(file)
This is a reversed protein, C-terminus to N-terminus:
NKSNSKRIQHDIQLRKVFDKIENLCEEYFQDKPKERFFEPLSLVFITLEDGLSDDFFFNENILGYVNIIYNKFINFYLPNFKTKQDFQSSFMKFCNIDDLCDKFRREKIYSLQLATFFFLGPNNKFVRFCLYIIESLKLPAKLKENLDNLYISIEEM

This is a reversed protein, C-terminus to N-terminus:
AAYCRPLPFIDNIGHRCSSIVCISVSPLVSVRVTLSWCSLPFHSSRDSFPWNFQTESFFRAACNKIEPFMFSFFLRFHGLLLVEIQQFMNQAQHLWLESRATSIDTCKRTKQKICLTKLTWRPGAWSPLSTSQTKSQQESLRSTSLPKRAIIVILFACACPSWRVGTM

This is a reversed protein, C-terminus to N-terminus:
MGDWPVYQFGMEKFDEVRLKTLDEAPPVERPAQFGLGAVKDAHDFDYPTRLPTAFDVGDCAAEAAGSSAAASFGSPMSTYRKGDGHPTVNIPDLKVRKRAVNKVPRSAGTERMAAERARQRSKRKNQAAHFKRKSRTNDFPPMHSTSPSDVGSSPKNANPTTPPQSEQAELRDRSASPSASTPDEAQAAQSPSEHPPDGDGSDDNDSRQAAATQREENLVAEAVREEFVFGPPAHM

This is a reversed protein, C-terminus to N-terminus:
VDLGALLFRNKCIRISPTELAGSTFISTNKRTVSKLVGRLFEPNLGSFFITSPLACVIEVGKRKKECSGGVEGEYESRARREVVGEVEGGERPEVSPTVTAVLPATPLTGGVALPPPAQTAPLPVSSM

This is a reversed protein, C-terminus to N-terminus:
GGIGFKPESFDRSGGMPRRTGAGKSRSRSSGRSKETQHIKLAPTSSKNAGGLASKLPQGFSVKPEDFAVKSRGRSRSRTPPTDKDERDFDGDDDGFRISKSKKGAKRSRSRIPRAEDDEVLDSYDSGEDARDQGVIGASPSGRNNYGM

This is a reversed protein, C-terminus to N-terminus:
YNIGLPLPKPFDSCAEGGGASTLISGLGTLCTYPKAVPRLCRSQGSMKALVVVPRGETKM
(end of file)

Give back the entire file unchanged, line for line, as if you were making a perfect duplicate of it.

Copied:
This is a reversed protein, C-terminus to N-terminus:
NKSNSKRIQHDIQLRKVFDKIENLCEEYFQDKPKERFFEPLSLVFITLEDGLSDDFFFNENILGYVNIIYNKFINFYLPNFKTKQDFQSSFMKFCNIDDLCDKFRREKIYSLQLATFFFLGPNNKFVRFCLYIIESLKLPAKLKENLDNLYISIEEM

This is a reversed protein, C-terminus to N-terminus:
AAYCRPLPFIDNIGHRCSSIVCISVSPLVSVRVTLSWCSLPFHSSRDSFPWNFQTESFFRAACNKIEPFMFSFFLRFHGLLLVEIQQFMNQAQHLWLESRATSIDTCKRTKQKICLTKLTWRPGAWSPLSTSQTKSQQESLRSTSLPKRAIIVILFACACPSWRVGTM

This is a reversed protein, C-terminus to N-terminus:
MGDWPVYQFGMEKFDEVRLKTLDEAPPVERPAQFGLGAVKDAHDFDYPTRLPTAFDVGDCAAEAAGSSAAASFGSPMSTYRKGDGHPTVNIPDLKVRKRAVNKVPRSAGTERMAAERARQRSKRKNQAAHFKRKSRTNDFPPMHSTSPSDVGSSPKNANPTTPPQSEQAELRDRSASPSASTPDEAQAAQSPSEHPPDGDGSDDNDSRQAAATQREENLVAEAVREEFVFGPPAHM

This is a reversed protein, C-terminus to N-terminus:
VDLGALLFRNKCIRISPTELAGSTFISTNKRTVSKLVGRLFEPNLGSFFITSPLACVIEVGKRKKECSGGVEGEYESRARREVVGEVEGGERPEVSPTVTAVLPATPLTGGVALPPPAQTAPLPVSSM

This is a reversed protein, C-terminus to N-terminus:
GGIGFKPESFDRSGGMPRRTGAGKSRSRSSGRSKETQHIKLAPTSSKNAGGLASKLPQGFSVKPEDFAVKSRGRSRSRTPPTDKDERDFDGDDDGFRISKSKKGAKRSRSRIPRAEDDEVLDSYDSGEDARDQGVIGASPSGRNNYGM

This is a reversed protein, C-terminus to N-terminus:
YNIGLPLPKPFDSCAEGGGASTLISGLGTLCTYPKAVPRLCRSQGSMKALVVVPRGETKM